We know that Cephus went on to serve in WWII and was later employed with the Coca-Cola bottling company for nineteen years. He went on to work for the Darlington County Detention Center and retired in 1979 as Chief Booking Officer.
Cephas Homer Odom at his desk at the Darlington County Detention Center prior to 1979.
Attached in the photos you will find a photograph of Mr. Odam as well as a pedigree chart showing his ancestors. Mr. Odom died in 1994 and was laid to rest in the Swift Creek Baptist Church Cemetery.
His unselfish letter to Santa caused us to look into his life and we found a man who answered the call to serve his country during the world’s time of need. His work history shows him to have been a hardworking provider and his dedicated service to the Detention Center as a citizen who served his community.
A Christmas Story from the French of DeCoppet
Not long ago there lived in the city of Marseilles an old shoemaker, loved and honored by all his neighbors, who called him “Father Martin.” One Christmas eve Father Martin, who had been reading the story of the three wise men who brought their gifts to the infant Jesus, said to himself: “If only tomorrow were the first Christmas day and the Savior were coming to this world tonight how I would serve and adore him! I know very well what I would give him.”
He arose and took from a shelf two little shoes. “Here is what I would give him, my finest work. How pleased his mother would be! But what am I thinking of?” he continued, smiling. “Does the Savior need my poor shop and my shoes?” But that night Father Martin had a dream. He thought that the voice of Jesus himself said to him: “Martin, you have wished to see me. Watch the street tomorrow from morning until evening, for I shall pass your way.” “When he awoke the next morning, Father Martin, convinced that what he had dreamed would surely take place, hastened to put his shop in order, lighted his fire, drank his coffee and then seated himself at the window to watch the passersby.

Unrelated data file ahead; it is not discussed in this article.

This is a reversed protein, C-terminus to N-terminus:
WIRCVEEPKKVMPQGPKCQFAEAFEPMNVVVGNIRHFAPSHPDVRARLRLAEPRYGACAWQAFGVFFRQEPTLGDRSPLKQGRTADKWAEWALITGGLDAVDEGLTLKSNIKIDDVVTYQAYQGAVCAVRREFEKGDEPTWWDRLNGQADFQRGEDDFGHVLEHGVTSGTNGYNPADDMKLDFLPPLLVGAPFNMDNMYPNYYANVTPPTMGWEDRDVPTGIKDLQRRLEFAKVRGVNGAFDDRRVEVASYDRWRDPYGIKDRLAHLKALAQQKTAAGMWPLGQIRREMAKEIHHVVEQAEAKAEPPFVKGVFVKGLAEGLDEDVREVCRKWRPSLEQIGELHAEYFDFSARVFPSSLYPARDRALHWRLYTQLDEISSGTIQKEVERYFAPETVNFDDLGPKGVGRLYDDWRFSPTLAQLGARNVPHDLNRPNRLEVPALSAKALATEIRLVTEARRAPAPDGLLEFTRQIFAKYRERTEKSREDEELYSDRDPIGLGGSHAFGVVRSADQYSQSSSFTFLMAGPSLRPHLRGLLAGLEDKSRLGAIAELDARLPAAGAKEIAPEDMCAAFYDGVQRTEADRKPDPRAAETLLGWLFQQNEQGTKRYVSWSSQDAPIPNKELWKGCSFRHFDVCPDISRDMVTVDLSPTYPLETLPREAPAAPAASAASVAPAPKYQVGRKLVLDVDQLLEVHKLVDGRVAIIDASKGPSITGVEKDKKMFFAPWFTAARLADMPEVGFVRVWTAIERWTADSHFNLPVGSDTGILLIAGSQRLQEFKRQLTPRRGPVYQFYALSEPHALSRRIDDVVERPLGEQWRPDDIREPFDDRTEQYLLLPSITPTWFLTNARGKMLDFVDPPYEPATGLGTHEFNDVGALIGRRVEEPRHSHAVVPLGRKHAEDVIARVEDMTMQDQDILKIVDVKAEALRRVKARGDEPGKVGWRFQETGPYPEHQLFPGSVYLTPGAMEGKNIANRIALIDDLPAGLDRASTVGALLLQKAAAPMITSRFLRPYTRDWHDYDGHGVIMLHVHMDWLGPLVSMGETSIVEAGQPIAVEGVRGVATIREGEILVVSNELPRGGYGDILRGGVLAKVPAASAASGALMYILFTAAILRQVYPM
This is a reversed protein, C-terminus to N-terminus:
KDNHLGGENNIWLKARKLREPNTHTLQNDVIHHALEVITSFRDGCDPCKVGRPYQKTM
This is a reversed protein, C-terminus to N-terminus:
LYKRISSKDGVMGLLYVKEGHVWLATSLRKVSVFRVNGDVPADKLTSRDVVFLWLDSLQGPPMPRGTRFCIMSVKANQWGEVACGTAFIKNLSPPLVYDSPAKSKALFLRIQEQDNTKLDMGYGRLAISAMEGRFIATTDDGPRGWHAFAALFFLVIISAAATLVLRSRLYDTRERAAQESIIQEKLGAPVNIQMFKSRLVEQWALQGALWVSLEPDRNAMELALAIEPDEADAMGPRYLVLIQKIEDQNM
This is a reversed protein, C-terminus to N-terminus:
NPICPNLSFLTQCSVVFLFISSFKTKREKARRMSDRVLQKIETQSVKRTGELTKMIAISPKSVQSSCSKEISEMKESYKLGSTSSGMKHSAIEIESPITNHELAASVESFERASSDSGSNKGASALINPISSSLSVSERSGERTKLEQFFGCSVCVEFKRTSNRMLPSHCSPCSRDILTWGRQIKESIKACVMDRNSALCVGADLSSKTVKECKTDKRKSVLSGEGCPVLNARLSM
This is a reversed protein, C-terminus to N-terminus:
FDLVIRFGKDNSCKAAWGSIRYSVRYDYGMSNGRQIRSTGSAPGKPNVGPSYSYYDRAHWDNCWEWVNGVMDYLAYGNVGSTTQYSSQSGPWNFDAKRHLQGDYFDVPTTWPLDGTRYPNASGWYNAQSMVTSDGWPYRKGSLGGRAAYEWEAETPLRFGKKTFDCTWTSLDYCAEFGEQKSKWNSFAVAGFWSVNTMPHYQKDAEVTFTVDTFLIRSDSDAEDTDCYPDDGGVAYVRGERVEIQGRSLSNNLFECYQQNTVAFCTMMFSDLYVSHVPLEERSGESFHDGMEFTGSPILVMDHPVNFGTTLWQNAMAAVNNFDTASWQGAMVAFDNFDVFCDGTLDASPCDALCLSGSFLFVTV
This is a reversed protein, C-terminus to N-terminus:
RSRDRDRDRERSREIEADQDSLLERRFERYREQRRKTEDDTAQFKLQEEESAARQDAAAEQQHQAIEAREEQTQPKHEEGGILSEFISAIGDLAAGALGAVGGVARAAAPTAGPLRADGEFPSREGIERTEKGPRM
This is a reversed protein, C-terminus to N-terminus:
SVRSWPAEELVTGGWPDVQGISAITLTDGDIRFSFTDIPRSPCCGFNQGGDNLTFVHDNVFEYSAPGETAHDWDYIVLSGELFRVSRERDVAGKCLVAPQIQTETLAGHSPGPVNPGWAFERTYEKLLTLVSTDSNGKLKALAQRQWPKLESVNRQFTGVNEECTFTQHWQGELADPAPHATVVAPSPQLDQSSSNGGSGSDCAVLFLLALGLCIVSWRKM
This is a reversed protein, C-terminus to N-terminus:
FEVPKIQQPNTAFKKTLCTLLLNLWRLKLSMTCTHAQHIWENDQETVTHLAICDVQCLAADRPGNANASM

The first person he saw was a poor street sweeper, who was trying to warm himself, for it was bitter cold. “Poor man” said Martin to himself. “He must be very cold. Suppose I offer him a cup of coffee.”? He tapped on the window and called to the man, who did not have to be urged to accept the steaming coffee.
After watching in vain for an hour Father Martin saw a young woman, miserably clothed, carrying a baby, She was so pale and thin that the heart of the poor cobbler was touched, and he called to her. “You don’t look very well,” he said.
“I am going to the hospital,” replied the woman. “I hope they will take me in with my child. My husband is at sea, I am sick and haven’t a cent,” “Poor thing!” said the old man. “You must eat some bread while you are getting warm. No? Well, take a cup of milk for the little one. Come, warm yourself and let me take the baby. Why! – “You haven’t put his shoes on.”
“He hasn’t any,” sighed the woman. “Wait a minute. I have a pair.” And the old man brought the shoes which he had looked at the evening before and put them on the child’s feet. They fitted perfectly.
Hour after hour went by, and although many people passed the window, the Master did not come. When it grew dark the old man sadly began to prepare his humble supper. “It was a dream,” he murmured. “Well, I did hope. But he has not come.” After
supper he fell asleep in his chair. Suddenly the room seemed full of the people whom he had aided daring the day, and each one asked of him In turn: “Have you not seen me?”
“But who are you?” cried the shoemaker to all these visions. Then the little child pointed to the Bible on the table, and his rosy finger showed the old man this passage: “Whosoever shall receive one of these little ones receiveth me.” “I was hungery and ye gave me meat; I was thirsty and ye gave me drink; I was a stranger and ye took me in. . . . Verily I say unto you, Inasmuch as ye have done it unto one of the least of these my brethren ye have done it unto me.”
From the Darlignton News & Press, December 11, 1919
From the Darlington New & Press, December 11, 1919.